With prospects for real immigration reform fading, President Barack Obama is yielding to pressure from some of his staunchest allies and looking for ways to act without Congress to ease the suffering caused by deportation.
An Oval Office meeting with three Latino lawmakers brought about a late-night announcement from the White House on Thursday: Obama is directing his homeland security chief, Jeh Johnson, to review America's deportation program, with an eye toward finding more humane ways to enforce the law without contravening it.
It was unexpected, coming from a president who said as recently as last week that when it came to deportations, he's already stretched his presidential powers to the max.
Preferring a lasting legislative solution for one of Obama's top priorities, the White House had wanted to avoid this course, knowing that any steps Obama takes that are perceive as overreaching will only give Republicans excuses to avoid dealing with immigration. After all, the GOP has already cast Obama as a president gone wild, citing endless changes to his health care law and his move to allow children brought to the U.S. illegally to stay here.
But what started as ordinary griping from a constituency that's been among Obama's most loyal has spiraled, with prominent Latino leaders denouncing Obama as the "deporter in chief." Advocates that had long given Obama the benefit of the doubt determined that his persistent efforts to push lawmakers to act were not enough — they were done waiting for Congress.
"It is clear that the pleas from the community got through to the president," said Rep. Luis Gutierrez, D-Ill., adding that the White House had been "dormant for too long."
What is not clear is how far Obama will go — or what options are even available to mitigate the pain without consent from Congress.
White House officials declined to answer questions Thursday about what the government could do to make deportation more humane or whether there's a timeline for Homeland Security to finish an inventory and report back to Obama. But immigration activists will likely renew their call for Obama to halt deportations of parents of children brought to the U.S. illegally, among other steps.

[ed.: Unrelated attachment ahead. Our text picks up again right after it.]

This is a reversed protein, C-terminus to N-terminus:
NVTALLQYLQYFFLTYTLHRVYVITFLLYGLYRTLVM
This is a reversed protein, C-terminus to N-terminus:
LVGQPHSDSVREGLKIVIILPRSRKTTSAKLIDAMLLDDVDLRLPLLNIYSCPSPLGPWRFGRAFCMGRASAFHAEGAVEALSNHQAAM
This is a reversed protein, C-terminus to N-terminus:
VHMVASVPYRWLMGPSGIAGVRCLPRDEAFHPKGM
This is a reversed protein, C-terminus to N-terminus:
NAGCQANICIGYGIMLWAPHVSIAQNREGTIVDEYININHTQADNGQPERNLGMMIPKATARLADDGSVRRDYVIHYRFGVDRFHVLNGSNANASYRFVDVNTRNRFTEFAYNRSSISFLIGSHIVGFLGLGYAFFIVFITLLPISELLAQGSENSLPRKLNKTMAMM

"The president emphasized his deep concern about the pain too many families feel from the separation that comes from our broken immigration system," read a statement from Obama's press secretary, Jay Carney.
The conversation will start Friday, when Obama plans to meet with organizations working to pass bipartisan immigration legislation.
Separation of families is, in part, an incidental consequence of Obama's 2012 executive order that removed the threat of deportation for kids brought to the U.S. illegally, but did not extend that protection to their parents. A former law professor, Obama has insisted that he's already "stretched my administrative capacity very far."
"I cannot ignore those laws any more than I could ignore any of the other laws that are on the books," Obama said last week in a virtual town hall with Spanish-language media outlets.
Gutierrez, who represents a largely Hispanic district in Obama's hometown of Chicago, exemplifies the shift that's occurred among many immigration advocates. A liberal Democrat, Gutierrez has become a vocal critic of Obama on immigration, and on the House floor last week called Obama the "deporter in chief," parroting a nickname given to him a day earlier by the head of the National Council of La Raza, a powerful advocacy group.
Under Obama's leadership, almost 2 million people have been removed from the U.S.
So as grumblings among Latino members of Congress grew louder on Thursday, Obama invited Gutierrez and two other Congressional Hispanic Caucus members to a meeting at the White House that wasn't listed on Obama's public schedule. After the meeting disbanded, the White House said Obama still intends to pressure Republicans to pass an immigration overhaul, but would take another look at deportation policies in the meantime.
A top second-term priority for Obama, immigration appeared to be an area of potential bipartisan agreement coming out of the 2012 election, in which Republicans lost the Hispanic vote by a wide margin. The Senate passed a comprehensive immigration bill in June with strong bipartisan support that would create a pathway for citizenship for about 11 million immigrants in the U.S. illegally, tighten border security, and establish new visa and enforcement programs.
But the measure stalled in the House, despite calls for lawmakers to act from Republican leaders, business groups, religious organizations and labor. Although House Republicans said they wanted to pursue their own, piecemeal approach, Speaker John Boehner has acknowledged that stands little chance of happening this year, as Congress becomes consumed with midterm elections.